MANILA— A fresh wave of fatal riots in the state penitentiary, which left at least 13 prisoners dead and scores wounded, appears to be a result of a clash between warring gangs, the Bureau of Corrections (BuCor) said Wednesday.
Scuffles between the “Sputnik” and “Commando” gangs in the east quadrant of the maximum security compound of the New Bilibid Prison (NBP) in the past 2 months started after someone from the LGBT community was insulted, BuCor spokesperson Gabriel Chaclag told ANC.
“Alam niyo ‘yung culture dito sa loob, itinuturing nila talaga na partner ang isang gano’n na kaibigan at kung ikaw ay nabastos, parang asawa nila ‘yung nabastos. Gano’n po. ‘Yun ang nag-trigger last month,” he said.
(In the culture inside here, they treat their friends as partners and when if you are insulted, it’s as if their partners were insulted. That’s what triggered it last month.)
Last month’s brawl left 9 prisoners dead and 7 others injured, while 4 were killed and over 60 were hurt in Monday’s free-for-all.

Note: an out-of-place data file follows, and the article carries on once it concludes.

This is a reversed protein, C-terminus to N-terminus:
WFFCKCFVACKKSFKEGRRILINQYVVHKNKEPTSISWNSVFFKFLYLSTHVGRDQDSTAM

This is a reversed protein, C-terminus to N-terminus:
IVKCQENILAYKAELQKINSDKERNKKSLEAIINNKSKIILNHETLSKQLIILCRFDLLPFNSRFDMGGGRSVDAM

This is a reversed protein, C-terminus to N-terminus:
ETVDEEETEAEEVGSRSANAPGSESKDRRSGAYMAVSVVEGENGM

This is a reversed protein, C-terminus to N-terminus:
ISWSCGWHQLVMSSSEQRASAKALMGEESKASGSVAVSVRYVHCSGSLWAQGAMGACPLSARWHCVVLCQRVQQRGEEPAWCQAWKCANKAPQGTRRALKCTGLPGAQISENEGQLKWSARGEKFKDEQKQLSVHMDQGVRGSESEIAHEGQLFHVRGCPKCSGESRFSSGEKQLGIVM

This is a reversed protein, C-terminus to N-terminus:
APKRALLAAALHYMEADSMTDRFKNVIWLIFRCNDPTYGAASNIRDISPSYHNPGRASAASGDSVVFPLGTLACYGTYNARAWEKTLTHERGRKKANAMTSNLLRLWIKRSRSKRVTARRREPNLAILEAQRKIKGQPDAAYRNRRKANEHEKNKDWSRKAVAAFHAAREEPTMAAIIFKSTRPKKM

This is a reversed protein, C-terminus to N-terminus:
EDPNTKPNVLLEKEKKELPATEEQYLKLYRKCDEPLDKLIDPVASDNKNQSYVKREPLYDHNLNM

Chaclag said 20 of those injured were recuperating in Ospital ng Muntinlupa. They are expected to be returned to the state penitentiary in the coming days.
The tense situation inside NBP is also compounded by lockdown rules where in-person visits are prohibited to curb the spread of COVID-19, he added.
“We recognize na ‘yung situation dito dahil doon sa pagkaboryo ng PDL (persons deprived of liberty) dahil mula nung March 10 wala silang dalaw,” Chaclag said.
(We recognize that the situation here is due to the PDLs’ restlessness because they have not been visited (by their loved ones) since March 10.)
To prevent another riot, Chaclag said they would be implementing “strong” interventions such as confining prisoners to their dorms. They will only be allowed to go outside in case they need medical help.
The agency will also file complaints against those involved in the riots, which were identified through security cameras, he added.
Chaclag said they would also intensify their campaign “Oplan Bura Tatak” or erasing gang markings (fresh tattoos are layered over) as part of their efforts to end gang culture that sparks violence in prison facilities.
“’Pag na alter ‘yung kanilang mark, sa isip nila, nabura na rin ‘yung loyalty nila sa isang grupo,” he said.
(If their marks are altered, they believe that their loyalty to their group is also erased.)